Another way to solve the challenges is to require that devices be registered before you get access to log on to the solutions in the cloud. You can also require that the devices should be in compliance with company policy, for example require that they have a password on the lock screen. Requirements for registration of mobile devices can be set up in the Office 365, which is powered by the MDM platform in Microsoft Intune, or you can use of the entire platform to configure Intune MDM and MAM, Mobile Device Management and Mobile Application Management, for device management, application management and policies for the company’s Devices and Apps. All this is linked to the user’s identity in the Azure AD.

Elham: Many IT managers believe that things were easier in the past, where they were very close to their solutions and data and now might feel that they have lost control … What is your experience around that?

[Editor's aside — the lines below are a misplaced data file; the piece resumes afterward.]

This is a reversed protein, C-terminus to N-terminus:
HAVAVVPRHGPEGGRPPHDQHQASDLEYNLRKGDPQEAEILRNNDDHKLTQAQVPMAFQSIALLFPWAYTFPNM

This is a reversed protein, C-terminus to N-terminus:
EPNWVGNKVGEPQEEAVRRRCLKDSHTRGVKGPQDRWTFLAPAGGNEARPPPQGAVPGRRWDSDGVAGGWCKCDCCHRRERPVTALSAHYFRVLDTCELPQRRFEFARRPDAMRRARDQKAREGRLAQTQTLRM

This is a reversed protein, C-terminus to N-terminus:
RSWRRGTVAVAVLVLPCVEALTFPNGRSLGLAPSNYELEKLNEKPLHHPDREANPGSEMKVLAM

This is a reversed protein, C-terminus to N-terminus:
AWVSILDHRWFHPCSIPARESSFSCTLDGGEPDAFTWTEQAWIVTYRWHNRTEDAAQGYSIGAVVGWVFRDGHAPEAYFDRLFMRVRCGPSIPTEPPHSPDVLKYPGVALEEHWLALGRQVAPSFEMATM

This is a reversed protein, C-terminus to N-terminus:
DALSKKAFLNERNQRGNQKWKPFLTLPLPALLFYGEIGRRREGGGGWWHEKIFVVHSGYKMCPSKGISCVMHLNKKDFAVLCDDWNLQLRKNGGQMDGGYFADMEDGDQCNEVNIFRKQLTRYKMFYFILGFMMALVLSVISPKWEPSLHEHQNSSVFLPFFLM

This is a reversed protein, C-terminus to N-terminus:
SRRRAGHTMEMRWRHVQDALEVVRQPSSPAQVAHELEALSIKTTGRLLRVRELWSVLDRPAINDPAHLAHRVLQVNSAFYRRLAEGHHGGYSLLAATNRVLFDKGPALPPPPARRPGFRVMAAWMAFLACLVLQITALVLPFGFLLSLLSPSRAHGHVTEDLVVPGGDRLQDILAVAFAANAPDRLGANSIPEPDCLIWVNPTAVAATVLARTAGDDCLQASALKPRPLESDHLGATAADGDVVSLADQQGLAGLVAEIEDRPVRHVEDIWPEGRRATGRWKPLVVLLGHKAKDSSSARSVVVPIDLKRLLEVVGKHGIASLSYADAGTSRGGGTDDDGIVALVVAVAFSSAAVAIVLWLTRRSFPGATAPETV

Jan Vidar: Not only are the users and devices spread, but the data exchanged in the solutions both internally between each other and externally with others is also important to have control on. When it was easier in the past, it probably meant that you had the solutions in the local data center, you had them integrated with Active Directory, and had one simple and transparent Single Sign-On, a user name and a password to all or at least most services at the same time that we had control of the data locally. When we now apply the solutions in the cloud, we must have a solution that facilitates the same, and at the same time to have control of the data. Azure AD together with Azure Rights Management Services can associate the identity and protection at the file level. However, this only applies to the solutions in the cloud and the Apps that IT has control over and know about.

Elham: The IT department don’t have much control over all the cloud apps and outside the local firewall and it concerns many, what is your advice around this? Users are going to use it anyway, what should our customers think about?